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Why has the European Court of Justice been so central to the process of integration?

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  1. Introduction.
  2. 1951-1965: The solid foundations of the ECJ.
    1. The European Community a legal entity.
    2. The Treaties of Paris and Rome empowering the ECJ.
    3. The judges' expansive methods.
  3. 1965-1986: The ECJ as the driving force behind integration.
    1. The ECJ at variance with initial technical conception.
    2. Law as a 'mask' and a 'shield' for a 'set of political objectives'.
    3. Extending the scope of the individual rights in EC law.
  4. 1986-2005: A defensive and more cautious case law.
    1. The principle of mutual recognition and unwanted attention.
    2. Moderate 'spill-over' effects and defence of its area of competence.
    3. Increasing criticism of the ECJ.
  5. Conclusion.
  6. Bibliography.

?Law is often still treated as if it were a separate field, clearly distinct from the economic or political spheres? . As the European Court of Justice (ECJ) has never been given a lot of media coverage, most of the time, its role in the integration process is either disregarded or ignored. Although the first judges and advocates general of the institution had set its original rules by March 1953, interests in the Court's political contribution began to arise in the early 1990s, i.e. some forty years later. What role has it played in the integration process? ?Of all Community institutions, the Court has gone furthest in limiting national autonomy, by asserting the principles of superiority of Community law and of the obligation of Member States to implement building acts consistent with Community directives?
Keohane and Hoffmann, 1991 In parallel, European integration is described by Haas as the process ?whereby political actors in several, distinct national settings are persuaded to shift their loyalties, expectations and political activities towards a new centre, whose institutions process or demand jurisdiction over the pre-existing national states?. In order to complete the syllogism, one could say that ?limiting national autonomy? in Keohane and Hoffmann's terms ? i.e. in late intergovernmentalist theory ? equals ?shifting their loyalties? and ?demand jurisdiction over the pre-existing national states? in Haas' terms, i.e. in the neofunctionalist theory. Now that we have our two premises and our middle term, the conclusion can be deduced: the ECJ is the institution which has done the most towards the European integration process.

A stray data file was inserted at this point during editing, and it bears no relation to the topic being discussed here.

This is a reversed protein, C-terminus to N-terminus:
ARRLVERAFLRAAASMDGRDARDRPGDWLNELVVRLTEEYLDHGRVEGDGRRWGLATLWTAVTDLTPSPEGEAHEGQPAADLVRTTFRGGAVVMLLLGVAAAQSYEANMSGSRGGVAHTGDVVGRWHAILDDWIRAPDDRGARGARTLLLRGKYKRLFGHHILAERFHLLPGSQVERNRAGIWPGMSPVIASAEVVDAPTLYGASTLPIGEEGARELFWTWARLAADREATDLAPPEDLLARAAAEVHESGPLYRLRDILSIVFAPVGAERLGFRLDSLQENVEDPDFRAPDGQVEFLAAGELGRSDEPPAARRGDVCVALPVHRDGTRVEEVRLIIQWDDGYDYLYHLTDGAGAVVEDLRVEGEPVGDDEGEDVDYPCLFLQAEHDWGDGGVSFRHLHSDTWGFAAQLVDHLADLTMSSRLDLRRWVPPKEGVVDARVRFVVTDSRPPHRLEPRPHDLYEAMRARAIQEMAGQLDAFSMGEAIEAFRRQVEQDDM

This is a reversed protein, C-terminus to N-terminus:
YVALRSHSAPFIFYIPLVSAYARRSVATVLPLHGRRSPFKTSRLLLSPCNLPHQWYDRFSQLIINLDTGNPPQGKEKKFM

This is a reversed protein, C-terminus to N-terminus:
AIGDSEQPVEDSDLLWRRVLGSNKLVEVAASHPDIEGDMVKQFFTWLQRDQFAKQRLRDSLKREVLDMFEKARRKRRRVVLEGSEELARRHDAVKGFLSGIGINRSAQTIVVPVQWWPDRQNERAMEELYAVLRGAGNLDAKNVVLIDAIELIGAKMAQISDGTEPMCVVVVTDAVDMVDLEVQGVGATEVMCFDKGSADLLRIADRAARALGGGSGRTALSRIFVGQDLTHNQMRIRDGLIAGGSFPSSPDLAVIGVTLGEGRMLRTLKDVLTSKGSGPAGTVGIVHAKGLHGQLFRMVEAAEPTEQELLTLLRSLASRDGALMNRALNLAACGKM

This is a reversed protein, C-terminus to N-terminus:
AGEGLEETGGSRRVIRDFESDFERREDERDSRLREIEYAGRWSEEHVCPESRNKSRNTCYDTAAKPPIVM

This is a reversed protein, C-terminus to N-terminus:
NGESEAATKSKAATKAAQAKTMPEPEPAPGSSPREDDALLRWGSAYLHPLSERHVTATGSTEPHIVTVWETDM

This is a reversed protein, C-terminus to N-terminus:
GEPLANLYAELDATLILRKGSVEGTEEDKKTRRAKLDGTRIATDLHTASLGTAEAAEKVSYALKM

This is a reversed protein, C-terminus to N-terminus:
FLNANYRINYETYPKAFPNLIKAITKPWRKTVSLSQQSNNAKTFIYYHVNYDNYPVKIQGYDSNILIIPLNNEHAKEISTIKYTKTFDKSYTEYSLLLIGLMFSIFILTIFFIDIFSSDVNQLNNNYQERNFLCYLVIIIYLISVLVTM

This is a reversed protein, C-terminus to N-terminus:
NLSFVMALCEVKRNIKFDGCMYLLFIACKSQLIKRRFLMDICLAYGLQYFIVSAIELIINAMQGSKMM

[...] Thanks to the ECJ, the European integration process had just passed an important milestone: it revealed the will to ?reach out to the individual? expressed in the Treaty through the creation of the European Parliament and the Economic and Social Committee[29]. The corresponding critique is that the ECJ could have left the role of defender of the individual's rights to these institutions. A judicial organ is not supposed to take political steps, especially steps of such significance as direct effect and supremacy. [...]

[...] Conclusion To sum up, the ECJ has been central to the integration process first because it has had a great potential by definition, by essence, as a Court in charge of interpreting the fundamental Treaties. The judges turned these texts into a constitution to some extent and thus became a sort of Supreme Court, a wise adviser endowed with legal legitimacy. In the last statement, the Court was central in the sense that it was on top of the legal pyramid. [...]

[...] They claim that the ECJ has been ?courting the national courts' so as to make them increase their of article which is the one related to the preliminary rulings procedure. This is also a key condition for gaining some effective power and thus playing an important role in the European integration process. Indeed, ?article 177 allows national courts, seized of a dispute which raises questions concerning Community law, to ask the ECJ which interpretation should be given to relevant EC provisions or to question the validity of acts of the institutions?[20]. [...]

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